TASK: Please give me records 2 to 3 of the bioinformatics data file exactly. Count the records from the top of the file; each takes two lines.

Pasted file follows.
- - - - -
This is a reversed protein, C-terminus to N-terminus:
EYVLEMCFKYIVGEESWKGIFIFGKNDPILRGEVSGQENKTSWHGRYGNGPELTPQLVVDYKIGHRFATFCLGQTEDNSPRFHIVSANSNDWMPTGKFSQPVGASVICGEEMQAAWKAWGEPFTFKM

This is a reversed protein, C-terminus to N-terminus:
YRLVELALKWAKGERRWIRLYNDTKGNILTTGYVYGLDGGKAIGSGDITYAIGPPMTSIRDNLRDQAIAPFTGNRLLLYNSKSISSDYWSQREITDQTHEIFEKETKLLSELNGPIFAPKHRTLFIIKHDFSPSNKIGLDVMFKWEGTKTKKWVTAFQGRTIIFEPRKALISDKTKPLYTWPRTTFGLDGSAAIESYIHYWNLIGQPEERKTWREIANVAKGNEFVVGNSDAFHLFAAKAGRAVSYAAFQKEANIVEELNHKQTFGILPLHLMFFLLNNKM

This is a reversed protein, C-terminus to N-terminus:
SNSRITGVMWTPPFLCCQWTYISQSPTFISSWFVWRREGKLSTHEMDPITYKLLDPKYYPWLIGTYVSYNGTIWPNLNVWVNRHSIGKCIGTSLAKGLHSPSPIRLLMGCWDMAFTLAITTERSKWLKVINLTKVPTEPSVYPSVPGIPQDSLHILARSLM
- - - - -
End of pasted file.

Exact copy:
This is a reversed protein, C-terminus to N-terminus:
YRLVELALKWAKGERRWIRLYNDTKGNILTTGYVYGLDGGKAIGSGDITYAIGPPMTSIRDNLRDQAIAPFTGNRLLLYNSKSISSDYWSQREITDQTHEIFEKETKLLSELNGPIFAPKHRTLFIIKHDFSPSNKIGLDVMFKWEGTKTKKWVTAFQGRTIIFEPRKALISDKTKPLYTWPRTTFGLDGSAAIESYIHYWNLIGQPEERKTWREIANVAKGNEFVVGNSDAFHLFAAKAGRAVSYAAFQKEANIVEELNHKQTFGILPLHLMFFLLNNKM

This is a reversed protein, C-terminus to N-terminus:
SNSRITGVMWTPPFLCCQWTYISQSPTFISSWFVWRREGKLSTHEMDPITYKLLDPKYYPWLIGTYVSYNGTIWPNLNVWVNRHSIGKCIGTSLAKGLHSPSPIRLLMGCWDMAFTLAITTERSKWLKVINLTKVPTEPSVYPSVPGIPQDSLHILARSLM